Gender Equality Starts With…

A staggering wage gap. Sexual assault across U.S. campuses and k-12 schools. All the glass ceilings. Clearly we have our work cut out for us when it comes to achieving gender equality. These issues are just some of the topics being covered at the United State of Women summit. Convened and masterminded by the White House, this monumental conference celebrates the strides women have made and provides a space for the leaders, shakers, and conversation starters of the nation and the world to explore solutions to the challenges facing women and girls today. For the National Women’s Law Center, we grapple with these issues every day. We’ve been championing policies and laws that help women and girls achieve their potential at every life stage for over 40 years. For us, gender equality is at the core of what we do – for some of us it starts with child care and early learning. For others, it starts with ensuring birth control access and protecting women’s rights to abortion. We asked our staff where we need to start in order to achieve gender equality. Here is what they said.

Gender equality starts with education access

Picture1“Educational access is a key component in the fight for gender equality. But access to an education is not enough. Educational equity is our true goal. Equal opportunity ensures that girls and women not only make it into the classroom, but they stay and thrive as well.”

Gender equality starts with birth control coverage

Picture2“Birth control coverage without out-of-pocket costs – no matter where you work or go to school – is critical for women’s economic security and autonomy. All women should be empowered to plan their families, including the decision not to have children, so they can accomplish their life goals.”

Gender equality starts with child care

Picture3“Because women are more likely to be primary caregivers than men, women can’t unlock their full economic potential without reliable, affordable, high-quality child care while they’re at work.  That’s why gender equality starts with child care.”

Gender equality starts with women of color

Picture4“The movement for gender equality must center the voices and experiences of woman and girls of color. If we do so that will ensure that our tables are inclusive, that our policies are effective, and that we truly improve the lives of women and their families.”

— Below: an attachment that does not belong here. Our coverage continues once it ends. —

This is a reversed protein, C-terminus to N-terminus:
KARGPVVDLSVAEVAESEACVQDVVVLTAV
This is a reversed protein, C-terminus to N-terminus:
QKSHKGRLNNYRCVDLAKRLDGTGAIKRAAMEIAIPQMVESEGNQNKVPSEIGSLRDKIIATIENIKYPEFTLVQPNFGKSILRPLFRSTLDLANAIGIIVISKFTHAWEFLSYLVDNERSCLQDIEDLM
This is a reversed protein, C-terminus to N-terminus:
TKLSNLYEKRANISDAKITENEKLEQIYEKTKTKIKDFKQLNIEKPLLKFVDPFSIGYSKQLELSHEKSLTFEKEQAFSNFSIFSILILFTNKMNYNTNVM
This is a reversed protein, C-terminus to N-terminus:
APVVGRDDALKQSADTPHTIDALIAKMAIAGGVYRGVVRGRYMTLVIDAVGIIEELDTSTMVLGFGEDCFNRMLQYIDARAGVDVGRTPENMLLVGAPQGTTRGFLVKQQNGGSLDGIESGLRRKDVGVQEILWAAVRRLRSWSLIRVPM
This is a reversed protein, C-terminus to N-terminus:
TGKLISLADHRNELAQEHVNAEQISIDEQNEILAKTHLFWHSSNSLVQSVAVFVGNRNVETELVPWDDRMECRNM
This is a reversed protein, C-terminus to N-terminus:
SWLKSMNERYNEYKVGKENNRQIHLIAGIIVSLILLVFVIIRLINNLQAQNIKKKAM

Gender equality starts with economic justice

Picture5“Despite the advancements women have made the past few decades, too many remain economically insecure. What we need is equal pay, better jobs, and an adequate safety network that would truly allow women to get ahead, not just get by.”

Gender equality starts with reproductive justice

Picture6“Reproductive justice includes equitable access to quality health care. It also includes the autonomy to make decisions about reproductive health without barriers.”

Gender equality starts with fair work schedules

Picture7“Unpredictable, irregular work schedules unnecessarily wreak havoc on the lives of low-wage workers, making it a struggle to maintain stable child care, pursue education to advance their careers, get needed medical care—or simply get enough hours at their jobs to make ends meet. Women are especially hurt by these unfair scheduling practices as they make up two-thirds of low-wage workers and continue to shoulder the majority of caregiving responsibilities.”

Gender equality starts with paid family leave

“Single mothers don’t get the support they need. Roughly 72% of single mothers are in the workforce and typically earn low incomes, which means they simply cannot afford to be without paid family leave.”

Gender equality starts with inclusivity

“Gender equality is inextricably tied to issues of race, class, disability, sexual orientation, and others. Inclusion of intersectional voices and experiences are central to advocating for gender equality for all.”

These photos highlight how these issues are all ultimately connected and integral to gender equality. While the United State of Women summit is just a couple days, it serves as one step we take today, in order to change tomorrow.